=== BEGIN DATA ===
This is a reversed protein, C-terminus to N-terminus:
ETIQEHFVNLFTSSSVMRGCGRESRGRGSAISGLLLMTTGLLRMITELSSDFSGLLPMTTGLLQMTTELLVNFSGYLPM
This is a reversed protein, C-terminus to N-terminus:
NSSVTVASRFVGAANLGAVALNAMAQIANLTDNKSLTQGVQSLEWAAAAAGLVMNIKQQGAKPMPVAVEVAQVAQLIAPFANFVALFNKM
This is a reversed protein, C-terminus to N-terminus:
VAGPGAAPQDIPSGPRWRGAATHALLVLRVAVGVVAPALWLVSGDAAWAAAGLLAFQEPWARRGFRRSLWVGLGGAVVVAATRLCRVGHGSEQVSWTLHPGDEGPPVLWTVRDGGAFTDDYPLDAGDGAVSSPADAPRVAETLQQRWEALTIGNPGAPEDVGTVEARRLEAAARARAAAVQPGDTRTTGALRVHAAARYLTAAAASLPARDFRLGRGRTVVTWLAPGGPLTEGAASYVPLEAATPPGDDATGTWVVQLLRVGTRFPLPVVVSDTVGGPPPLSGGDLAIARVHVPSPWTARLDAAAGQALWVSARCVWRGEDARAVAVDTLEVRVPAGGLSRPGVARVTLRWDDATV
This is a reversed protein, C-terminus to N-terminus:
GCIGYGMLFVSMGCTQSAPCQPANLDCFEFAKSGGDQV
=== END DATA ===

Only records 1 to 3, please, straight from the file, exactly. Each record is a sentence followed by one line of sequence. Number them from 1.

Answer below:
This is a reversed protein, C-terminus to N-terminus:
ETIQEHFVNLFTSSSVMRGCGRESRGRGSAISGLLLMTTGLLRMITELSSDFSGLLPMTTGLLQMTTELLVNFSGYLPM
This is a reversed protein, C-terminus to N-terminus:
NSSVTVASRFVGAANLGAVALNAMAQIANLTDNKSLTQGVQSLEWAAAAAGLVMNIKQQGAKPMPVAVEVAQVAQLIAPFANFVALFNKM
This is a reversed protein, C-terminus to N-terminus:
VAGPGAAPQDIPSGPRWRGAATHALLVLRVAVGVVAPALWLVSGDAAWAAAGLLAFQEPWARRGFRRSLWVGLGGAVVVAATRLCRVGHGSEQVSWTLHPGDEGPPVLWTVRDGGAFTDDYPLDAGDGAVSSPADAPRVAETLQQRWEALTIGNPGAPEDVGTVEARRLEAAARARAAAVQPGDTRTTGALRVHAAARYLTAAAASLPARDFRLGRGRTVVTWLAPGGPLTEGAASYVPLEAATPPGDDATGTWVVQLLRVGTRFPLPVVVSDTVGGPPPLSGGDLAIARVHVPSPWTARLDAAAGQALWVSARCVWRGEDARAVAVDTLEVRVPAGGLSRPGVARVTLRWDDATV